2 On the impact of official reserves and capital markets, see e.g. Higgins, M. and Klitgaard, T., Reserve accumulation: Implications for global capital flows and financial markets, Federal Reserve Bank of New York, Current Issues, volume 10, number 10, September/October 2004. See also .e.g. Fratzscher, M. et al, A Global Monetary Tsunami? On the Spillovers of US Quantitative Easing, mimeo, 19 October 2012, available at SSRN: http://ssrn.com/abstract=2164261. On the “Greenspan conundrum”, see e.g. Craine, R. and Martin, V., Interest rate conundrum, mimeo, January 2009, http://eml.berkeley.edu/~craine/2009/conundrum_final2009revison_complete%282%29.pdf. On currency wars, see e.g. Korinek, A., Capital controls and currency wars, mimeo, February 2013, http://abfer.org/docs/track1/track1-capital-controls-and-currency-wars.pdf.
3 Portfolio liabilities data from IMF CPIS through June 2014.
4 IMF COFER allocated and unallocated official foreign exchange reserves through December 2014.
5 E.g. Hong Kong Monetary Authorities and Swiss National Bank are exceptions.
6 Estimates based on IMF CPIS Table 9 securities held as reserve assets by investments by country.
7 JP Morgan Government Bond Index-Emerging Markets Global Diversified. Constituents are: Hungary, Malaysia, South Africa, Poland, Mexico, Philippines, Chile, Brazil, Turkey, Colombia, Peru, Romania, Russian Federation, Nigeria, Thailand and Indonesia.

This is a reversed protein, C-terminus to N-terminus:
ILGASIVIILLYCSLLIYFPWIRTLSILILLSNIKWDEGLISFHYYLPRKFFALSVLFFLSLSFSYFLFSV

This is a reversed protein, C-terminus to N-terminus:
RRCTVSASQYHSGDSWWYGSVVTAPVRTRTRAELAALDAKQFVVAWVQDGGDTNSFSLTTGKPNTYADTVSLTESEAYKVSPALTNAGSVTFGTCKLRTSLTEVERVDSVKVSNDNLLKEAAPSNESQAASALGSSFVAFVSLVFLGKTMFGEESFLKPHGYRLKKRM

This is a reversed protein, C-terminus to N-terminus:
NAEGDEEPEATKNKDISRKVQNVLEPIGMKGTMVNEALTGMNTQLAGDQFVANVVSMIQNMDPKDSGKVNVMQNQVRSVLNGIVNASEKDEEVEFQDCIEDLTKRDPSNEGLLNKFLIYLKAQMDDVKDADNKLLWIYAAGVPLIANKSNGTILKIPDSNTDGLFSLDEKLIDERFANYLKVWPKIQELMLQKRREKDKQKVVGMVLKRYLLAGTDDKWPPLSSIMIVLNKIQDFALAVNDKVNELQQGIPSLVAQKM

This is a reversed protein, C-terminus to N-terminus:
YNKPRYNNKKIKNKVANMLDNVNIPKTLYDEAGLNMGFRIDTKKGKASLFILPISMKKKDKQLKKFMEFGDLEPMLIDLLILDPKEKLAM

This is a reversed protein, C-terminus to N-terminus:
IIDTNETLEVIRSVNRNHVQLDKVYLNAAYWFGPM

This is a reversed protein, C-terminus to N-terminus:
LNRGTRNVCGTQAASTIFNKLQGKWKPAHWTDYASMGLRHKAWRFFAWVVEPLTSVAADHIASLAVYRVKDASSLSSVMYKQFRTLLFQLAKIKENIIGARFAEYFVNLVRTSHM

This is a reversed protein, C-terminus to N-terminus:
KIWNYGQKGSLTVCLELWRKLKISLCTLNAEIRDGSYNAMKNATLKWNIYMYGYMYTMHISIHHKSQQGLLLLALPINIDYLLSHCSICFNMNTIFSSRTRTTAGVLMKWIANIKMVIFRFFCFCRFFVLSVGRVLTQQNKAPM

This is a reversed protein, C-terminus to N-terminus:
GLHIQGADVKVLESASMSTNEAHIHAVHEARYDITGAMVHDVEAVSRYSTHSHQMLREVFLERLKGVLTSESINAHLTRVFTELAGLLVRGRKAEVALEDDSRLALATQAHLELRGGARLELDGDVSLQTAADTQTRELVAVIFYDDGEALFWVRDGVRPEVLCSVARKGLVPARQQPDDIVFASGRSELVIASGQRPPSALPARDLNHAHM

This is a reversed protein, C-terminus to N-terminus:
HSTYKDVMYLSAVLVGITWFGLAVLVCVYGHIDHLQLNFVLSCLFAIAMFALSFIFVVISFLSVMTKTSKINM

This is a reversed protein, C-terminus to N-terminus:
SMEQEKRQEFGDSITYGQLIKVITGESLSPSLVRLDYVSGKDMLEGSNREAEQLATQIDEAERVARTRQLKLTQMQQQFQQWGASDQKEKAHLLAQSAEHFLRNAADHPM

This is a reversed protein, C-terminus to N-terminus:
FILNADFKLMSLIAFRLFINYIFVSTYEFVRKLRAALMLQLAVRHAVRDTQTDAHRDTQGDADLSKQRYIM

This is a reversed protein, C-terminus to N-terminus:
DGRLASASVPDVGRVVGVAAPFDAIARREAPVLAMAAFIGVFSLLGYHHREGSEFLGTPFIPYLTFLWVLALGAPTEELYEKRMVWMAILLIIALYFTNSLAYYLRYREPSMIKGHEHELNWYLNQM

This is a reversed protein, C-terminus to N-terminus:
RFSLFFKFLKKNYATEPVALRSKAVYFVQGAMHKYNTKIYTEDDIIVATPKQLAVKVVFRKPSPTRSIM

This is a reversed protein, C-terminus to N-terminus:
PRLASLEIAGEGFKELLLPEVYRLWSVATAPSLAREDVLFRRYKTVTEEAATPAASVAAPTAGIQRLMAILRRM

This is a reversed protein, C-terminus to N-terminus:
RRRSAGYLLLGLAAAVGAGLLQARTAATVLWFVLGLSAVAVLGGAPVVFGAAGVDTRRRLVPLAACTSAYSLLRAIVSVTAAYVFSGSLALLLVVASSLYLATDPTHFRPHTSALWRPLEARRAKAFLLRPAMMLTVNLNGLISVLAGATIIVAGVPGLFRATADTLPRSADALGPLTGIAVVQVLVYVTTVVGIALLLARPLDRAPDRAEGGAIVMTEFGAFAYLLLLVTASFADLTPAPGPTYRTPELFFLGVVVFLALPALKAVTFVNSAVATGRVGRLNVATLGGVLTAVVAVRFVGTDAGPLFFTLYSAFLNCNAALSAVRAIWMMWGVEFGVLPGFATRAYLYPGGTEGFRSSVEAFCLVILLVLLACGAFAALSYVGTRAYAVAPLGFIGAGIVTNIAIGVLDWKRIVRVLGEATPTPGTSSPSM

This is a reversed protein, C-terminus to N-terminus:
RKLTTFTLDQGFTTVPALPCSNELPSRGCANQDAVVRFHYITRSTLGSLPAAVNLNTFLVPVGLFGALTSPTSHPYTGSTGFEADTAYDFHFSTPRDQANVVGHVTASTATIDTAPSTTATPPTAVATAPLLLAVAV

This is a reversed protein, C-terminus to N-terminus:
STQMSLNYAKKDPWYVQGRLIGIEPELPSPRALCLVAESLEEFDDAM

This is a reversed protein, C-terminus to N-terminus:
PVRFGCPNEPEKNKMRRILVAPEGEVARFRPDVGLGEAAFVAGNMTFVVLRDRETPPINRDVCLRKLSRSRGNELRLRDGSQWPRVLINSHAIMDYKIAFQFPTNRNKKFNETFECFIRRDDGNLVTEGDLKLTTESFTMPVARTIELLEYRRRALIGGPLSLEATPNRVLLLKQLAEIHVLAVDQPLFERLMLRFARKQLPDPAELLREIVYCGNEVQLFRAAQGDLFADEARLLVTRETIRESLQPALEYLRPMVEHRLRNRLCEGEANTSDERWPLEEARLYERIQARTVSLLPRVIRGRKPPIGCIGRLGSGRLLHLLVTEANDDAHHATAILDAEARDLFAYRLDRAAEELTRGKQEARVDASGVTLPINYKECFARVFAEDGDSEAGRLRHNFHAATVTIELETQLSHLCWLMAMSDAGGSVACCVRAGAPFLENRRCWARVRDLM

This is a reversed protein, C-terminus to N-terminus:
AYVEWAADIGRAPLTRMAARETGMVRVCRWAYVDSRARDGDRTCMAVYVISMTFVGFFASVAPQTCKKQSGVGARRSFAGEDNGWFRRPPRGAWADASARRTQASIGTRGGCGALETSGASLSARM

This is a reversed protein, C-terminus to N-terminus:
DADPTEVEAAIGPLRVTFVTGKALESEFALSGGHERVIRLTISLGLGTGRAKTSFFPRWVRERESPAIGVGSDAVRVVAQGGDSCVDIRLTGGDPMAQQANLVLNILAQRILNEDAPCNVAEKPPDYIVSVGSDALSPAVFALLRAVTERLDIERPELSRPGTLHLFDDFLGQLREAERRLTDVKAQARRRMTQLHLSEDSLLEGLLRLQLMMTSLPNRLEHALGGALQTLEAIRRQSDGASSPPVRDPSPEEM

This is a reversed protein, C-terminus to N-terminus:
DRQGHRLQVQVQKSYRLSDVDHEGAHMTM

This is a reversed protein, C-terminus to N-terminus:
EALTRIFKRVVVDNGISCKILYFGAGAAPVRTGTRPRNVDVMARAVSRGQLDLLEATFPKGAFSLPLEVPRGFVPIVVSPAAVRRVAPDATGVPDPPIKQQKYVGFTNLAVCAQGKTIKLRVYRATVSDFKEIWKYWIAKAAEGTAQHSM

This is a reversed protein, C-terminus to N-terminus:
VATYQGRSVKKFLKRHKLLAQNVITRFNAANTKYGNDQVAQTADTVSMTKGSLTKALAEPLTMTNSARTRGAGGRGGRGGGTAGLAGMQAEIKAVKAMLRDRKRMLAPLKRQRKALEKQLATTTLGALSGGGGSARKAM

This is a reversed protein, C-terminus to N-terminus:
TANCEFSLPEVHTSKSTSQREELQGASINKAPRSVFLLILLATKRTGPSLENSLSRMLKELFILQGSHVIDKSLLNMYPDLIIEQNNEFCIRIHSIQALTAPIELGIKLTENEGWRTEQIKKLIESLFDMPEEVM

8 International reserve allocation are also reinforced by central banks’ national asset purchases. National central banks have become major holders of national government securities with the adoption of quantitative easing. The Bank of Japan holds about 35 percent of straight Japan Government Bonds (JGBs), the Bank of England holds 35 percent of conventional gilts and the Federal Reserve holds 20 percent of U.S. Treasury marketable securities (April 2015). On the importance of central banks’ lending to governments, see e.g. Mandeng, O., May Newsletter